Parafilm M becomes more flexible, softer and stickier at about 540C and has a melting point of 600C 2,3. So in an autoclave at 1210C it will have melted from around the Petri dish or jar no longer forming a seal, therefore allowing sterilisation to occur as steam is allowed to enter the vessel. In addition, the moisture in the agar would also convert to steam to help facilitate the sterilisation process.


Science ASSIST recommends that prior to incubation the lid and base of a Petri dish be taped with 4 pieces of sticky tape or one layer (only) of Parafilm to allow for aerobic conditions and to prevent accidental opening of the plate. Sealing with one layer of Parafilm M, completely around the circumference of the Petri dish will allow students to examine them and will prevent exposure to moisture or drips that may seep out of the Petri dish, which are potential sources of infection.


 


  1. We are keeping a log of our cycles and are deciding which validation strips to purchase to suit our needs ( 121'c for 20min or  121'c for 15min). Would greatly appreciate your advice. Thanks

In a school setting Class 5 integrated chemical indicator strips are suitable to validate the effective operation of an autoclave. These strips are the most accurate of the internal chemical indicators and are considered comparable to Biological Indicators in saturated steam4. They react to all the critical parameters and have the advantage of not requiring any incubation, an immediate result is produced.


An indicator strip should be placed in the centre of each load and checked after each run to ensure that the temperature and steam conditions have been met.


Generally there are several ways to determine if an autoclave or pressure cooker is working properly and sterilisation has occurred. These include physical indicators, chemical indicators and biological indicators.


  • Physical indicators – involves checking the steriliser gauges or digital display to determine if the correct temperature and pressure have been reached. This however does not guarantee sterilisation.
  • Chemical indicators – These use chemicals that change colour when exposed to high temperatures and in some cases pressure. There are 2 types of chemical indicators.
    • Integrated chemical indicator strips generally provide a limited validation of only 1 or 2 of the critical parameters (temperature and time). Class 5 Integrated chemical sterility indicator strips, are the most accurate of the internal chemical indicators and are considered comparable to Biological Indicators in saturated steam. They react to all the critical parameters. They have an advantage in that they do not require any incubation and an immediate result is produced. These would be very suitable for the school setting.
    • Temperature sensitive tape in the form of autoclave tape or an indicating label on a paper or plastic pouch. These contain a heat sensitive ink and are used extensively in microbiology labs. They however only indicate that an item has gone through a heating process and not that sterility has occurred.
  • Biological indicators – Traditionally the most accepted means of sterilisation monitoring. They contain spores of a heat resistant bacterium such as B. stearothermophilus that will germinate if the correct sterilisation conditions are not met. This microorganism is the most resistant strain to steam autoclaving and will be inactivated under correct autoclave conditions. Biological indicators require an incubation step to obtain a result. Professional microbiology labs would regularly test their autoclave using this method. This would not generally be used in a school setting.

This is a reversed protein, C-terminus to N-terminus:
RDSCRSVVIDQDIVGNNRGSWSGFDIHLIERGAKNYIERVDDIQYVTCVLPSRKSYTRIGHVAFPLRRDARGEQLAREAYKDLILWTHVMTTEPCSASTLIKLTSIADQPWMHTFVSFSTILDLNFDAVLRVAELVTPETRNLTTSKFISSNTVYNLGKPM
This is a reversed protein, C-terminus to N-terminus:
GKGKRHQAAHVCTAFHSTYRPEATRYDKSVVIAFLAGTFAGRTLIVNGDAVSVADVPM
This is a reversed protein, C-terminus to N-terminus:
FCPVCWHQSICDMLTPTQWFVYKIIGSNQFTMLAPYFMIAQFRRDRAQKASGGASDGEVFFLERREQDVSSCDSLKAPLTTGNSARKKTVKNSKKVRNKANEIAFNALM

Both biological and chemical indicators are available from scientific suppliers. See the Science ASSIST School science suppliers list.


 


References and further reading:


1 Sydney University. nd. Hazardous waste. Safety Health &Wellbeing, Sydney University website, https://sydney.edu.au/whs/docs/WHS_LAB_GUI_1_Hazardous%20waste.pdf  (Accessed July 2018)


2 Sigma-Aldrich. nd. Product Information  – Parafilm® M, Sigma-Aldrich website, https://www.sigmaaldrich.com/content/dam/sigma-aldrich/docs/Sigma/Product_Information_Sheet/1/p7543pis.pdf (Accessed July 2018)


3 ‘Parafilm: Frequently asked questions’, Camblab website, https://camblab.info/wp/index.php/parafilm-frequently-asked-questions/ (17 May 2012))


4 3M. nd. Steam Chemical Indicator Classifications, 3M website, http://multimedia.3m.com/mws/media/600678O/scic-tutorial-pdf.pdf (Accessed July 2018)


‘Autoclave Use’, Princeton University website, https://ehs.princeton.edu/book/export/html/380 (Accessed July 2018)


Hoffmann, Sheryl K. 1999. Microbiology Safety Considerations. Southern Biological website, http://file.southernbiological.com/Assets/Products/Specimens/Microbiolog...


NSW Department of Education and Communities, Chemical Safety in Schools (CSIS) resource package, NSW DEC website, https://education.nsw.gov.au/ (DEC Intranet, login required.)


Science ASSIST. 2016. Autoclaving disposable Petri dishes, Science ASSIST website


Science ASSIST. 2017. GUIDELINES for best practice for microbiology in Australian schools, Science ASSIST website


Standards Australia. 2010. AS/NZS 2243 Safety in Laboratories, Part 3: 2010 Microbiological safety and containment. Sydney, Australia.


Tilbrook, Dr Peta. 2015. Technical Services Manager, Department of Environment and Agriculture, School of Science, Curtin University, WA. Personal communication.


University of Adelaide. 2016. 3.14 Biological Safety Management Autoclave Information Sheet, The University of Adelaide website, https://www.adelaide.edu.au/hr/hsw/docs/biological-autoclave-info-sheet.pdf

Thank you for submitting an answer to this question. Your response has been sent to our administration team for moderation.